George Washington Papers

To George Washington from Samuel Huntington, 8 July 1781

Philadelphia July 8. 1781


Your Excellency will receive enclosed, a Resolve of Congress of the 7th Instant, together with the Extract of a Letter from Governor Greene of the 7th of June which is referred to the Commander in Chief, to take such Order by calling upon the four Eastern States for the Aid of Militia to defend Rhode Island as he shall think necessary.

This Reference is made on the Supposition that Governor Greene might probably be unacqauinted at the Time his Letter was wrote, of the Measures adopted by your Excellency for calling out the Militia as well for the Protection of Newport as also in Aid of your military Operations, which may be concerted in such Manner that further Assistance from the Militia for the Security of that State may be thought unnecessary, of which your Excellency can best determine and take Measures accordingly.

I have represented the Subject in this Light to Governor Greene. And have the Honor to be with the most sincere Regard Your Excellency’s most obedient & most humble Servant

Sam. Huntington President

DLC: Papers of George Washington.


Extract of a letter from govr of Rhode island dated June 7th 1781.

I will not excite in your Excellencys Breast those disagreeable sensations which must arise from a detail of the distresses of this small state—I will only say that is is impossible for us without the assistance of the neighbouring states to garrison Newport. And I must earnestly request that Congress would make an early recommendation to the other New England states to furnish a just and equitable proportion of troops, for the defence of that Post which we conceive to be of great consequence to our allies as well as to us.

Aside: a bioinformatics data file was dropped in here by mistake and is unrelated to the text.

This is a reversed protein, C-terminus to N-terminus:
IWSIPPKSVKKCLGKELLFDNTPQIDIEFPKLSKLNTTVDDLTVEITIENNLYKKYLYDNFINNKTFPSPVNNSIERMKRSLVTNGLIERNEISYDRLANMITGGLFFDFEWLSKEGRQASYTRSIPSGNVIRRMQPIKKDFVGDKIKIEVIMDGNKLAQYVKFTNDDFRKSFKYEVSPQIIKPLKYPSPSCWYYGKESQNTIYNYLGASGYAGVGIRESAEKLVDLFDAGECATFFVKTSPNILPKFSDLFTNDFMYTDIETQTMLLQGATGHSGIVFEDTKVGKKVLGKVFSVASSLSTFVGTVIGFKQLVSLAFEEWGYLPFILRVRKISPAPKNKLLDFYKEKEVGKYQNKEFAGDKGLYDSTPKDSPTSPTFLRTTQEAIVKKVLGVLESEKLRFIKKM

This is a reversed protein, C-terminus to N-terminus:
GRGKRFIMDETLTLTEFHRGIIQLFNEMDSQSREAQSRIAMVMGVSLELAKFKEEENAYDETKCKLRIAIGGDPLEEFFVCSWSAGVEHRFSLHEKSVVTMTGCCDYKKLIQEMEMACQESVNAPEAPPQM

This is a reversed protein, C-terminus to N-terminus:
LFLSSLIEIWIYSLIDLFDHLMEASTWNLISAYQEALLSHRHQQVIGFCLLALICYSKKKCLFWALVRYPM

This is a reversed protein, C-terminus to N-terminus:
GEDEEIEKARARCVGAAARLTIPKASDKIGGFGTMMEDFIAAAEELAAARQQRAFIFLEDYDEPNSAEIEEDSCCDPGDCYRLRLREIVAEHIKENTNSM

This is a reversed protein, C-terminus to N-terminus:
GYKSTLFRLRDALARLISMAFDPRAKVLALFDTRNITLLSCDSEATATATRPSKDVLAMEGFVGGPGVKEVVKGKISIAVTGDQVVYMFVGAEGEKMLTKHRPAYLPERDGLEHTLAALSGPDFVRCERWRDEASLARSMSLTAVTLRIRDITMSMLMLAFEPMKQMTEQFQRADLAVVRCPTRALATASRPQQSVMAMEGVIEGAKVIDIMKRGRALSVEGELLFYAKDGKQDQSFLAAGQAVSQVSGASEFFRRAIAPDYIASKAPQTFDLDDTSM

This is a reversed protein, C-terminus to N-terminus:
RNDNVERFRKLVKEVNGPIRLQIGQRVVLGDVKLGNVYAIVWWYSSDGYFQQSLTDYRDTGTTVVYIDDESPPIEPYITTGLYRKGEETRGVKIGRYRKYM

During the time the enemy were in great strength at Rhode island it frequently happened that this state was left in a manner destitute of Succours from the neighbouring states. At one time there was not a single man from Connecticut or New Hampshire and but one hundred and fifty from Massachus

Sometimes all the sencible men in the state sometimes a third and others a fourth part were called upon duty. The intolerable Burdens we then laboured under are so recent and the apprehensions of suffering similar distresses from a like conduct of the neighbouring states are so great that Congress will excuse my being importunate with them to make early recommendations and in such terms and with much precision as they shall think best adapted to procure seasonably the necessary succours.

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